Lucky for us, we don’t have to travel to New York to witness Inuksuit. The 2012 Festival will kick off with the piece’s West Coast premiere on Thursday Evening at 5pm. The premiere will be a free community performance featuring 48 percussionists led by Steven Schick, including professional musicians, music students from Southern California universities and colleges, and local musicians from Ojai. They will be placed throughout Libbey Park and Bowl to create a truly unique, interactive musical experience.

Luther Adams is no stranger to such intersections and interactions between space and sound. Described by the New Yorker as “one of the most original musical thinkers of the 21st century,” his works take the vast natural landscapes and the indigenous cultures of his adopted Alaska as their inspiration. Spurred by his deep interest in environmental conservation, Luther Adams’ compositions create a bridge between human experience and the natural world, bringing audiences greater awareness and a heightened connection with nature. Many of his works take their material directly from nature itself. In The Place Where You Go To Listen, for instance, Luther Adams used seismological readings and geophysical data in composing.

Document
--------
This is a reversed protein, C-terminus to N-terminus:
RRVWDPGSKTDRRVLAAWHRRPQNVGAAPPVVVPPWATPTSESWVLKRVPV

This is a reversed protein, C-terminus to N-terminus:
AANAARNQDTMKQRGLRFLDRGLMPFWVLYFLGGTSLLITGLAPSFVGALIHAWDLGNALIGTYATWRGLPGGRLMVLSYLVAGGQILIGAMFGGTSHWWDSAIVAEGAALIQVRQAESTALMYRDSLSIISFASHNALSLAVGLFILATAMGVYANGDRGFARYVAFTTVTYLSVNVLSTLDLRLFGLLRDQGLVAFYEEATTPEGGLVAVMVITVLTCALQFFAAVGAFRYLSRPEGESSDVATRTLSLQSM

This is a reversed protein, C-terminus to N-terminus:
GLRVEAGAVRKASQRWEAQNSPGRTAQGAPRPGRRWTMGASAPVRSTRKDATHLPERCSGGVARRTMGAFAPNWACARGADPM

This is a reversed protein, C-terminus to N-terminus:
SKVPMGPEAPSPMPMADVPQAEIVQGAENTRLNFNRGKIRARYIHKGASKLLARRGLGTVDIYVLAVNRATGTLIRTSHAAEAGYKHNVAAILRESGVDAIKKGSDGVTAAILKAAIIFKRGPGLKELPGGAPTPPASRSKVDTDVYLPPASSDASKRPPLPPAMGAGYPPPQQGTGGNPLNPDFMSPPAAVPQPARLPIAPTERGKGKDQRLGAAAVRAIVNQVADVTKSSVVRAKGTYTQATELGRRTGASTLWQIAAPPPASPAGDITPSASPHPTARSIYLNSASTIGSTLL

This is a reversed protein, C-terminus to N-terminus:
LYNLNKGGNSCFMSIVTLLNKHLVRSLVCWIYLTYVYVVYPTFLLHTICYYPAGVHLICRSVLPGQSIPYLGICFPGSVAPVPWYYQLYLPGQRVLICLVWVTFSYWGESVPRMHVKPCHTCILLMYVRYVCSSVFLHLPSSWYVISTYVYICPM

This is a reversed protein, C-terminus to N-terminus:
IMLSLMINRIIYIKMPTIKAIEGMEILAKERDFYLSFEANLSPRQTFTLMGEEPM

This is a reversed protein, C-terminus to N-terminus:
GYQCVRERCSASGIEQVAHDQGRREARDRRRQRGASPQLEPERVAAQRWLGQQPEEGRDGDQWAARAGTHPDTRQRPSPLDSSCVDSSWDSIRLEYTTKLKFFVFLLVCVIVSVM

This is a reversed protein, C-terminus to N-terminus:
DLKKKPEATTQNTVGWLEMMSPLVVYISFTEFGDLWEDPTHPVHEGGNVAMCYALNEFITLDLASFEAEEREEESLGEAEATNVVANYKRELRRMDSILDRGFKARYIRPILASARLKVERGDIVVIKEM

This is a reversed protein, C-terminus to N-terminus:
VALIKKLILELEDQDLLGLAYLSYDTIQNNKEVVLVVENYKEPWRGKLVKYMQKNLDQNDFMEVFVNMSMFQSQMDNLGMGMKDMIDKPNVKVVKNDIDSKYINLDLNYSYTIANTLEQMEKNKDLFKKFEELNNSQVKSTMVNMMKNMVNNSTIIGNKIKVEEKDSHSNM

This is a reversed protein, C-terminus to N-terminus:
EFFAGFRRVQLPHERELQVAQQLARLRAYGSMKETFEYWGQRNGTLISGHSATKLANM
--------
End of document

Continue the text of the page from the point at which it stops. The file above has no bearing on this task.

In many ways Luther Adams’ compositions are a perfect fit for the outdoor setting of Libbey Bowl, and the 2012 Festival will feature several of his works. After Inuksuit on Thursday, the evening concert will also feature Red Arc/Blue Veil, performed by Marc-André Hamelin and Steve Schick. Luther Adams’ work returns on Sunday night, where Leif Ove Andsnes will join Hamelin to perform Dark Waves. Click here to listen to a preview.

This year’s Festival is promising to be a truly unique intersection of music, place, and idea. If you have not yet purchased your tickets for this year’s Festival, you can do so online, or by calling 805.646.2053.

For more information on John Luther Adams and to read his writing on music, composition, and the environment, visit his website.

Confessions of a Teenage ‘Metro Gnome’

György Ligeti’s fluxus score to ‘Poème Symphonique’ spends little time discussing the performance of the work itself. Instead, he addresses a more pressing matter: acquiring 100 metronomes. Music stores, newspaper advertisements, and Maecenas are some of the sources that Ligeti encourages to bribe with program note recognition etc. If a rich patron were to simply buy Ligeti 100 metronomes, the piece would be “dedicated to him alone.”